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My 6 Month Collection/Addiction

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Posted 01/19/2022   6:49 pm  Show Profile Bookmark this reply Add Bubbachismo to your friends list  Get a Link to this Reply
Lol I absolutely fell in. I should clarify the original lot I bought was mostly a little of everything. All the 19th century are ones I've picked up since. The many duplicates is because I have gotten so many $120-$200 lots since then and those issues seem to be thrown In all of them. 4 here 5 there. The better sellers on eBay put so many pics in the description that I would see one or two that I "needed" and would buy the whole lot. You think that's some duplication you should see how many 2 cent Washington's I have #128518; it's been wonderful and currently working on old German locals after getting a good collection of thurns and Taxis as well as wutenburg. I've gotten some very nice lots with old albums from England.. currently it's winter so a self employed co tractor has less spending money but it's amazing how much money you have when you quit drinking and cigarettes.. cheers
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Posted 01/19/2022   7:17 pm  Show Profile Bookmark this reply Add mootermutt987 to your friends list  Get a Link to this Reply
Traded one vice for another, huh??
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Posted 01/19/2022   8:39 pm  Show Profile Bookmark this reply Add Bubbachismo to your friends list  Get a Link to this Reply
Indeed
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Posted 01/20/2022   11:33 am  Show Profile Bookmark this reply Add dudley to your friends list  Get a Link to this Reply
Bubba, can you post a scan of the One-Cent blue Franklin in the top row?
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Posted 01/20/2022   3:12 pm  Show Profile Bookmark this reply Add Bubbachismo to your friends list  Get a Link to this Reply
Any thoughts you have on it would be greatly appreciated. I thought it may be a #7 but I've spent more time buying than identifying at this point. There's so much to consider.

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Posted 01/20/2022   8:36 pm  Show Profile Bookmark this reply Add Classic Coins to your friends list  Get a Link to this Reply
Bubbachismo, That is a nice collection that looks like a lot of fun to study.

There is a lot of demand for fancy cancels on the #65s that you showed.

Can you show closeup images of the second and third stamps in the second row of your first image? mootermutt987 mentioned that these could be #10 or #10A.
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Posted 01/20/2022   9:21 pm  Show Profile Bookmark this reply Add Bubbachismo to your friends list  Get a Link to this Reply
Singles in order from the first photo






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Posted 01/20/2022   9:38 pm  Show Profile Bookmark this reply Add Bubbachismo to your friends list  Get a Link to this Reply
Here's a picture of my other 10/11s. I don't plate yet and just learning to determine what constitutes a true 10 so any I fo would go along way to my learning. It would be greatly appreciated.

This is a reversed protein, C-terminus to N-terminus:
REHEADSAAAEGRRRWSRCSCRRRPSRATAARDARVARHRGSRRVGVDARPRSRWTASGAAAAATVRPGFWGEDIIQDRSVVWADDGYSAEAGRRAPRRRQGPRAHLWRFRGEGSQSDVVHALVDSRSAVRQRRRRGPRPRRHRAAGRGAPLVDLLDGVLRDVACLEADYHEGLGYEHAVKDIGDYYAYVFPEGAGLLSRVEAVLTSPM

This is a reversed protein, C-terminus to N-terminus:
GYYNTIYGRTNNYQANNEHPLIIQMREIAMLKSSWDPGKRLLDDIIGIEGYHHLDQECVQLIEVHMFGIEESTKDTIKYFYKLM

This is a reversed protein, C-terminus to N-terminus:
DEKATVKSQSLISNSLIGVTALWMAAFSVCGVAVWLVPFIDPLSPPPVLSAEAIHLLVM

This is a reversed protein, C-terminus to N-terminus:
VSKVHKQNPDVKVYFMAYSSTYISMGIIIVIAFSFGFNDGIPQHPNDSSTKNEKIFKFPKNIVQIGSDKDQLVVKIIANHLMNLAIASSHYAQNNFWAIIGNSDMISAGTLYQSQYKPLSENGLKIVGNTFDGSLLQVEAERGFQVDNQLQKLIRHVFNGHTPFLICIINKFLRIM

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Posted 01/20/2022   10:52 pm  Show Profile Bookmark this reply Add Classic Coins to your friends list  Get a Link to this Reply
Thanks for the new images, Bubbachismo.

The second stamp, with the sheet margin at top and a circle of wedges cancel is a Scott #10A. I plated it to position 8L5e. It has a guide dot in the upper-right corner, hanging down from the top frame line, that aided in plating it to this position.

The 3-cent imperforates were printed from 13 plates/plate states with 200 designs per sheet, for a total of 2600 different plate positions. Platers of this issue can identify which of the 2600 positions each stamp was printed from, if the stamp has enough of the impression showing.

There are online resources that show the different characteristics of each position, such as stampplating.com and Stamp Smarter, linked below:

http://stampplating.com/complete-plating

https://stampsmarter.org/features/S..._Plates.html

Scott #10A (orange brown) is valued at about 10 times #11 and #11A, which are what most of your 3-cent imperforates are.
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Posted 01/21/2022   01:23 am  Show Profile Bookmark this reply Add mootermutt987 to your friends list  Get a Link to this Reply
In an earlier post, I suggested that maybe (from the latest set of photos) the 2nd and 3rd from the top stamps were 10's or 10A's, and it looks like Classis Coins confirmed the Top Sheet Margin copy as a 10A by plating it. The color looked good to me from the first scan, which prompted me to make that statement. The other one, though, now that there is a close-up scan may not be a 10A (10A's have recut inner lines, as both the copies in question have, but 11A's have the same property so THAT feature is not going to help differentiate between the Orange Brown and the Dull Red) To be sure, one way or the other, it should be plated and there are many here with skills better than me at that. A closer look at the 2nd one tells me that the impression is not as good as is often seen on the 10A. That is a very broad statement, with TONS of exceptions, but it has served me well, generally. Anyone care to take a crack at plating the bold blue cancelled stamp, above?